Recorded by: Ziska Ames
"What happened to it?" The question was obviously spoken with
a worried thread, but in a soothing tone so not to frighten the
"Mauled by its mother, we think. Nobody actually saw it
happen, but that's what we assume from the bite and scratch marks.
Found the poor fella collapsed in the woods." the man said as he
placed the bloody, ragged cheetah cub on the table.
"Wild animals never cease to amaze me. Imagine attacking your
own children." The veterinarian sighed as she looked over the young
cheetah's body. It was in terrible shape and it would be very hard to
save its life. But she had to try. She always tried.
The cheetah tried to lift his head and cried out piteously as
the muscles strained. The injuries caused by his mother's claws were
deep and severe, slicing through skin, muscle and bone. The voices
were just noise in the background of the roaring sounds in his ears.
He didn't understand what was being said, he didn't even recognize it
as language. He did recognize the animals as humans though. He'd seen
the taller one from afar a number of times as it watched the cubs
The vet poked and prodded the baby cheetah's lower legs and he
barely twitched in a reflexive response. It didn't hurt when she
touched his legs. His lower body was numb, though he couldn't guess
"Severed spinal cord." the veterinarian said with a sigh. "I
don't know, Don. This doesn't look good."
"Try, Julie. It would be a pity to lose the cub. We might have
to put the mother down. She's killed three of her other cubs." Don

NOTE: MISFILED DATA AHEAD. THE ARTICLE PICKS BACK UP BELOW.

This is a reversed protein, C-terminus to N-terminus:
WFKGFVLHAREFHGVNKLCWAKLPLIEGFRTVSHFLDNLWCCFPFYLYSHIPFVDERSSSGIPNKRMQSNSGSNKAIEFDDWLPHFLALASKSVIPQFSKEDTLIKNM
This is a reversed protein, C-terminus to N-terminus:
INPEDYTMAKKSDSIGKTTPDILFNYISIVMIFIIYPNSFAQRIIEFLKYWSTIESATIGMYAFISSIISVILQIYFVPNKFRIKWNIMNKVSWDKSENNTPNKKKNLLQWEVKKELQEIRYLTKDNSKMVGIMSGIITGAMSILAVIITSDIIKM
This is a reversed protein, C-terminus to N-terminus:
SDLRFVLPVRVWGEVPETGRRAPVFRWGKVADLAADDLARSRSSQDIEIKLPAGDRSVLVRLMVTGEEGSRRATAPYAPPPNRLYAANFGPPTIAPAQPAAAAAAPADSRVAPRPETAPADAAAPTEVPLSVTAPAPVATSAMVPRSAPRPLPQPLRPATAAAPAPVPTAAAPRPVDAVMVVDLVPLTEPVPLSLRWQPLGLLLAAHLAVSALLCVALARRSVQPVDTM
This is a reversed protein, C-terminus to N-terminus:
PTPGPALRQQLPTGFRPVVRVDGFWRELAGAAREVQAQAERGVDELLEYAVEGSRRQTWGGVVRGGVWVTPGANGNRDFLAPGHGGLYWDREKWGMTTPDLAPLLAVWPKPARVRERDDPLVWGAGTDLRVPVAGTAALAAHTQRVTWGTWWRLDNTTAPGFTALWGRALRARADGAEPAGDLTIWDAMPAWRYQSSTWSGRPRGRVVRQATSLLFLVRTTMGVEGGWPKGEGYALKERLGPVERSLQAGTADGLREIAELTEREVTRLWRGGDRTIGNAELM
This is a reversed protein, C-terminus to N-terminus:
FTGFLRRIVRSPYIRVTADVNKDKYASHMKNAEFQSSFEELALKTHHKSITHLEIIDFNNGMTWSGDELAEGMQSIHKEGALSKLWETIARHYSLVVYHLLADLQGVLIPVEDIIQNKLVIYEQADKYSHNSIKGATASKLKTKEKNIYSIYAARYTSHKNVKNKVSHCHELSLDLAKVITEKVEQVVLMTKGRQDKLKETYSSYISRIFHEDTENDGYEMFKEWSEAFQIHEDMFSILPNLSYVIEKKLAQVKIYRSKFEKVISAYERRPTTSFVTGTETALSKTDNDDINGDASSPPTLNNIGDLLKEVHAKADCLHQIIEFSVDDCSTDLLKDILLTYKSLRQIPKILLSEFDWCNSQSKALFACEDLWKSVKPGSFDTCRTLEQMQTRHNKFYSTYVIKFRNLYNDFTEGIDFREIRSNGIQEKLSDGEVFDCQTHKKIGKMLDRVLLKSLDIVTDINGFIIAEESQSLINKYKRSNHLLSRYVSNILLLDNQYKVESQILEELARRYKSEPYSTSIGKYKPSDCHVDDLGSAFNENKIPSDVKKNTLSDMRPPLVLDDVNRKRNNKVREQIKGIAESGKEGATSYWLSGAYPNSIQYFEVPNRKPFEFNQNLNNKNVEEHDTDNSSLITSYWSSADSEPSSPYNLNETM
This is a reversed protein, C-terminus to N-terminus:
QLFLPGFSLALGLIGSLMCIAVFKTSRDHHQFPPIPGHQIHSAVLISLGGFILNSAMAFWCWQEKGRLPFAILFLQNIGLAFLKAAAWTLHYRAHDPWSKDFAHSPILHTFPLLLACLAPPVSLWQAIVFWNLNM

sighed sadly as he looked down at the bundle he had brought in.
Something was telling him this was useless. This cub was as good as
dead. But, like Julie, he couldn't just stand by and watch it fade
out. He had to do something.
"Some motherly instinct," Julie quipped as she took a needle
off the tray to her right and inserted it into the cub's hindquarters.
The brilliant white walls faded from his already blurred
vision as the tranquilizer took effect. He welcomed the darkness as a
sanctuary from the pain.
"You'll be back tomorrow to check on him, I assume." Julie
stated. Don would never leave an animal without checking on it
everyday. He loved these wild creatures.
"Of course. I know we might lose him, Julie. But after this
there's only two cubs left." Don spoke quietly as normal. He hardly
ever spoke above a whisper, a habit picked up from dealing with
animals that lashed out at a loud noise.
"I won't promise anything, Don. But I will try." Julie said as
she carefully slid the cub onto a pad and turned to carry him to the
Julie watched as the cub strained again to stand up. The
limited control he had over his back muscles was just not enough to
force his legs underneath his body.
He gave up, dropping his head to the floor of the cage and
panting from exertion.
Julie sighed and rubbed her temples. The poor thing had been
trying since it woke up this morning to stand. And it hadn't succeeded
once. It never would.
The sound of the door opening in the lobby jerked her
attention back to reality and she moved to see who had come in.
As she had expected she was greeted with the sight of Don
standing self-consciously in the middle of the room, hat in hand and a